Injection: 5-10 mL by slow intravenous injection at a rate of 1 mL/minute, two to three times daily. For the indications listed as follows the following doses are recommended.
Prostatectomy: 5-10 mL by slow intravenous injection every eight hours (the first injection being given during the operation) for the first three days after surgery.
Epistaxis: Tranexamic acid injection may be applied topically to the nasal mucosa of patients suffering from epistaxis. This can be done by soaking a gauze strip in the solution, and then packing the nasal cavity.
Dental Surgery in Patients with Haemophilia: For short-term use (two to eight days) to reduce or prevent hemorrhage and reduce the need for replacement therapy. Immediately before surgery, 10 mg per kg body-weight should be given intravenously.
General Fibrinolysis: 1.0 g (10 mL) by slow intravenous injection three to four times daily. With fibrinolysis in conjunction with diagnosed, increased intravascular coagulation i.e. defibrillation syndrome, an anticoagulant such as heparin may be given with caution.
Dosage in renal insufficiency: For patients with impaired renal function there is a risk of drug accumulation therefore the dose should be reduced with respect to the renal function. (See table.)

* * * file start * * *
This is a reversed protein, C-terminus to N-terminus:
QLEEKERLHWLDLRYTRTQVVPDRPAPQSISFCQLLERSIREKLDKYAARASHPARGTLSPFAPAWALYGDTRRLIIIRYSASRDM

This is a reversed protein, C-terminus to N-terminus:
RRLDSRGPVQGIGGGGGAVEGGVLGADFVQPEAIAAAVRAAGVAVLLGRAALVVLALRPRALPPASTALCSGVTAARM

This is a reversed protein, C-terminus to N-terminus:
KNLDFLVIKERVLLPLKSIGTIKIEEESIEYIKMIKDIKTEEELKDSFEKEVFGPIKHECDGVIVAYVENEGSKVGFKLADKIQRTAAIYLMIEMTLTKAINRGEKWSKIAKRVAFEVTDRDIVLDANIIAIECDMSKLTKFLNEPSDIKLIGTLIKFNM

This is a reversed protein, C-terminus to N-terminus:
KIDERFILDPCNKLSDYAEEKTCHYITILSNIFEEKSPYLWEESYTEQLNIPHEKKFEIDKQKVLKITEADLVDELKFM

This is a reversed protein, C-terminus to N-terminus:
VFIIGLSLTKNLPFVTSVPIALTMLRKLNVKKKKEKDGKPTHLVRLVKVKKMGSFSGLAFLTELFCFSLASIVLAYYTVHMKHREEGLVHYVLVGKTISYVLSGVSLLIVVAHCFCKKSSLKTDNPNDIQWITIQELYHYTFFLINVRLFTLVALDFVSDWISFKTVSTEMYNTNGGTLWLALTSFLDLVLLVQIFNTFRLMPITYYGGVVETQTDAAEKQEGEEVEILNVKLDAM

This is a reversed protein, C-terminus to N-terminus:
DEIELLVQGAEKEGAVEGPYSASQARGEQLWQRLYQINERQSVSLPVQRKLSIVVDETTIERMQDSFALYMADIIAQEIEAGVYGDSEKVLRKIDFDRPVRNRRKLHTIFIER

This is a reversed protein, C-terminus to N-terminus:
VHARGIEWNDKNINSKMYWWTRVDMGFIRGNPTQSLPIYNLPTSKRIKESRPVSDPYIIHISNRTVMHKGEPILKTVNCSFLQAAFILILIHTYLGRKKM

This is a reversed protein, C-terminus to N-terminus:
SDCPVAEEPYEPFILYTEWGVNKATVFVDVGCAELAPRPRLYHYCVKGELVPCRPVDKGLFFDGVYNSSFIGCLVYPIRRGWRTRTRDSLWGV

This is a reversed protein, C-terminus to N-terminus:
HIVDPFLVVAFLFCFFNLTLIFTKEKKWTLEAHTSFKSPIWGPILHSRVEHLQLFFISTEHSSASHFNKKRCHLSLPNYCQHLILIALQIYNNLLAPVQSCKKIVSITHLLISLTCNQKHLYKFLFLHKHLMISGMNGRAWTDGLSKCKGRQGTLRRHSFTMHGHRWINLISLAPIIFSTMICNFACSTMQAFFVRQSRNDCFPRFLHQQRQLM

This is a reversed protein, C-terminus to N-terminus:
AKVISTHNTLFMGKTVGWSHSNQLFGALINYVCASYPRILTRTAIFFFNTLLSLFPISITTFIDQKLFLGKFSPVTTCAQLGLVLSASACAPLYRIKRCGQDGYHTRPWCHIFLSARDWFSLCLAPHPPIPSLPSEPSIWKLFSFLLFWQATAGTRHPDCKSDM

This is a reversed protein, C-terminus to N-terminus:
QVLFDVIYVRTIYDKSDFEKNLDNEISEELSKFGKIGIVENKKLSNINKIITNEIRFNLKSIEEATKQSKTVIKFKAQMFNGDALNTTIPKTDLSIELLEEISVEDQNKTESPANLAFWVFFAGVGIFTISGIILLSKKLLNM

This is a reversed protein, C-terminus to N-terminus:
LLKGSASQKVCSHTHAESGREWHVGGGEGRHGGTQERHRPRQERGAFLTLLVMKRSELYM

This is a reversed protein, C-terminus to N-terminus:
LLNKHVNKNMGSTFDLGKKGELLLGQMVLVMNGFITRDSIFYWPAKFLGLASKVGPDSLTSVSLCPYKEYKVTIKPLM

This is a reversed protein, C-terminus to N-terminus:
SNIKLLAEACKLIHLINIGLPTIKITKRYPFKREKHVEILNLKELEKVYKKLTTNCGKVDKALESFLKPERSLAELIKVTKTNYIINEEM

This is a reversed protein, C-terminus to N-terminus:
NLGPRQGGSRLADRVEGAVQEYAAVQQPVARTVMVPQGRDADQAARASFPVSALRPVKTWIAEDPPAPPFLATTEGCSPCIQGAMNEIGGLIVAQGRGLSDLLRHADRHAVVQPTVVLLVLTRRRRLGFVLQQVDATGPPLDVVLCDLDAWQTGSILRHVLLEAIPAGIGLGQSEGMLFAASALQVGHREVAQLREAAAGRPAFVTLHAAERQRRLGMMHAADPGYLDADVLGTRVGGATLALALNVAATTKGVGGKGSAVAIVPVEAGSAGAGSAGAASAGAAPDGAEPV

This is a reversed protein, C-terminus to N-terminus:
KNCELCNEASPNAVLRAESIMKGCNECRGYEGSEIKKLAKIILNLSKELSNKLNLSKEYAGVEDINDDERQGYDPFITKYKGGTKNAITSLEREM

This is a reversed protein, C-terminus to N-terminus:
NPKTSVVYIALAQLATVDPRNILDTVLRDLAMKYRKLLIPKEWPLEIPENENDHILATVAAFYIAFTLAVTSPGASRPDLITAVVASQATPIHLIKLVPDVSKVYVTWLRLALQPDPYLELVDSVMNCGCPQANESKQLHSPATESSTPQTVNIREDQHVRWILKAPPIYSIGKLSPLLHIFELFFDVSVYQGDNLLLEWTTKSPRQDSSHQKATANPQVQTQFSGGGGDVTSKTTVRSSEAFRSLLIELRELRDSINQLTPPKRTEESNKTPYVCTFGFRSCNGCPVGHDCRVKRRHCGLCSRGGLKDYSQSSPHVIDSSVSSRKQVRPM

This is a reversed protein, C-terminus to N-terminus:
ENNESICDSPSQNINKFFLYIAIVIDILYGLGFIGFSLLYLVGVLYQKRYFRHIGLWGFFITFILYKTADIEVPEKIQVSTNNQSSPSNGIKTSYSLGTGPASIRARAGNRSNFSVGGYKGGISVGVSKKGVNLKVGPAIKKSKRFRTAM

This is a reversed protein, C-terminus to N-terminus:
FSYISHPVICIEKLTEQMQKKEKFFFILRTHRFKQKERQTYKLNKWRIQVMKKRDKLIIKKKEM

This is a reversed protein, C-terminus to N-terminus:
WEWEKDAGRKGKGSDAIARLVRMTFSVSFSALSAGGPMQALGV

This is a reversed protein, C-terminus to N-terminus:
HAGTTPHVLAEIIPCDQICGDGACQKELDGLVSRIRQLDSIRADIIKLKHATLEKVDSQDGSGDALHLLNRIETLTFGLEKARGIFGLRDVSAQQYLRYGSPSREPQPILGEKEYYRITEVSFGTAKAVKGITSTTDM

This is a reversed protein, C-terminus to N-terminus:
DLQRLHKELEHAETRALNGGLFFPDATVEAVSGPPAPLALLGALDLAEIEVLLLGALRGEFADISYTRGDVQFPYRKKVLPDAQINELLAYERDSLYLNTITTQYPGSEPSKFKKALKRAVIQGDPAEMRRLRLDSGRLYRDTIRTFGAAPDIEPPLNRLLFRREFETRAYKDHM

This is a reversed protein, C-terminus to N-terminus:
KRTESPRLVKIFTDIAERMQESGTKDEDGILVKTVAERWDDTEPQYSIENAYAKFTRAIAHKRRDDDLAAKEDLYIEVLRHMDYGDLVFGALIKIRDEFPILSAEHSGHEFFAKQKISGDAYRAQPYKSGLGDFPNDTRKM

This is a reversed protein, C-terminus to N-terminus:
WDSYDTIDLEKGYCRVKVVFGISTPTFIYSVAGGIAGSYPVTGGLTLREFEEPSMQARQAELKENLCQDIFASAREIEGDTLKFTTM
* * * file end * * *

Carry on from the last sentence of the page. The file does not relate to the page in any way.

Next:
Click on icon to see table/diagram/image
Contraindications
Injection: Active thromboembolic disease, such as deep vein thrombosis, pulmonary embolism and cerebral thrombosis.
Subarachnoid hemorrhage, the limited clinical experience shows that a reduced risk for rebleeding is offset by an increase in the rate of cerebral ischemia.
Hypersensitivity to Tranexamic acid or to any of the ingredients.
Patients with acquired defective color vision, since this prohibits measuring one endpoint that should be followed as a measure of toxicity.
Special Precautions
Capsule: Should not be used in patients with active intravenous clotting because of the risk of thrombosis. Patients with a predisposition to thrombosis are also at risk if given anti-fibrinolytic therapy.
Haemorrhage due to disseminated intravenous coagulation should therefore not be treated with anti-fibrinolytic compounds unless the condition is predominantly due to disturbances in fibrinolytic mechanisms; tranexamic acid has been used when the latter conditions are met, but with careful monitoring and anti-coagulant cover.
Injection: Patients with irregular menstrual bleeding should not use Tranexamic acid until the cause of the irregularity has been established. If menstrual bleeding is not adequately reduced by Tranexamic acid, an alternative treatment should be considered.
Patients with a high risk of thrombosis (a previous thromboembolic event and a family history of thromboembolic disease) should use Tranexamic acid only if there is a strong medical indication and under strict medical supervision.
Patients with disseminated intravascular coagulation (DIC), who require treatment  with Tranexamic acid, must be under the strict supervision of a physician experienced in treating this disorder.
The blood levels are increased in patients with renal insufficiency. Therefore a dose reduction is recommended, see Dosage & Administration. In haematuria from the upper urinary tract blood clots can, in a few cases, lead to ureteric Obstruction.